Estuaries are the meeting grounds between watersheds and the ocean. In an estuary, waters and sediments from the land, bearing whatever contaminants are characteristic to that region, meet with the waters and sediments of the ocean. In addition, estuaries are frequently major sites of human influence with their own significant sources of pollution. Biologically, estuaries are a unique environment, with a physical conditions and biota much different than either the rivers or the ocean they connect. And estuaries vary considerably between each other, depending on the nature of the drainage, the size of the basin and the resulting mixing patterns.

The salinity gradient in estuaries, caused by the progressive mixture of salt and fresh waters has strong implications for the chemistry of trace elements. Many elements are lost from solution and trapped in the sediments of the estuary, presenting a continuing hazard to bottom dwelling organisms. Within the sediments, different elements behave in different ways. Some are sequestered in anoxic sediments, while others may be mobilized and released.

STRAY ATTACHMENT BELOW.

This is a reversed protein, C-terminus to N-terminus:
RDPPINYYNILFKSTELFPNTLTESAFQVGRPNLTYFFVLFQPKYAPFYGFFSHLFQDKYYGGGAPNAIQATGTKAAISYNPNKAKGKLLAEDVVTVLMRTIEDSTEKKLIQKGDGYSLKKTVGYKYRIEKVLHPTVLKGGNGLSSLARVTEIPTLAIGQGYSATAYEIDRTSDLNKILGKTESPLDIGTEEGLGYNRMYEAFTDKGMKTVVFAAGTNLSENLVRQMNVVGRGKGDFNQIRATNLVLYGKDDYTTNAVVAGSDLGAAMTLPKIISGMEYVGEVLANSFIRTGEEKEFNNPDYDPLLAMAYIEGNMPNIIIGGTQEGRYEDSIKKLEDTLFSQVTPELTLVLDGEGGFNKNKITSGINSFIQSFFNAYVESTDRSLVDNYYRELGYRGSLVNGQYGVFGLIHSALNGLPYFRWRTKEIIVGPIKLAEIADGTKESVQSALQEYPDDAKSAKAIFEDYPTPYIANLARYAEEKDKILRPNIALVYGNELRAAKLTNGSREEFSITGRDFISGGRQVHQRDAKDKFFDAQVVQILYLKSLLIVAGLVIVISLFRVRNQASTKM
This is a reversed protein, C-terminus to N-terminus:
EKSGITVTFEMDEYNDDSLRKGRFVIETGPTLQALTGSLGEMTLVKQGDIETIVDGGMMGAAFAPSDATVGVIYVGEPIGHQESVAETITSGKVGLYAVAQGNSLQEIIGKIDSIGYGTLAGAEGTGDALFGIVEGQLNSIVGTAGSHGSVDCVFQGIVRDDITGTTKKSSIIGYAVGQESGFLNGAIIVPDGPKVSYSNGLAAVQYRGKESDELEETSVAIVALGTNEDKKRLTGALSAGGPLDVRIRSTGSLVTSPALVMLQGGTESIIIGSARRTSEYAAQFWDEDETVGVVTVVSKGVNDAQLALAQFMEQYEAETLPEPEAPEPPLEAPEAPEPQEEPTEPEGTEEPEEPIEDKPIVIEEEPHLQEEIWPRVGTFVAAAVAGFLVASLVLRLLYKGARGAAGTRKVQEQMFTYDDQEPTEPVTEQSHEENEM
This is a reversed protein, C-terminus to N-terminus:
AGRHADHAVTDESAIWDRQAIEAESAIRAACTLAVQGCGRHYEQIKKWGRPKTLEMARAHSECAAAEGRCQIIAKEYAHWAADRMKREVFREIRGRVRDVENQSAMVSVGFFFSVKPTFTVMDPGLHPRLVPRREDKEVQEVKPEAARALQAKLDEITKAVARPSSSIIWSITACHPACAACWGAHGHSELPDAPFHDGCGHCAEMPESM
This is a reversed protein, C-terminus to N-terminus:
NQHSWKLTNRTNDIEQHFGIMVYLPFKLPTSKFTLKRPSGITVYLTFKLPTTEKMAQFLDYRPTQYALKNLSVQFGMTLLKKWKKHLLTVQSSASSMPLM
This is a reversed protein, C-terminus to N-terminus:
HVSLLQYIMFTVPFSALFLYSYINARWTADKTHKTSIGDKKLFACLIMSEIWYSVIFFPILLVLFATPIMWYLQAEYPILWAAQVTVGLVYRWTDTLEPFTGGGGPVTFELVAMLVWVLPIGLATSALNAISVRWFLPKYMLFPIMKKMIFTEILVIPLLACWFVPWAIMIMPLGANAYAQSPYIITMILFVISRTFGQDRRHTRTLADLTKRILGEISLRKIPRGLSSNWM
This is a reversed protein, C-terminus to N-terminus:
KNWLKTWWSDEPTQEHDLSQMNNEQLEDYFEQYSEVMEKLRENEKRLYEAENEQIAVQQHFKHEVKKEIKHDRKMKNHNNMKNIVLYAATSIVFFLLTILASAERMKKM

The Trace Element Lab has been studying the movements and effects of a number of trace elements in estuaries since the 1980s. Much of the work has concerned the input of trace metals into the Patuxent River estuary, their distribution in the waters, sediments and organisms, and their potential effects on the biota.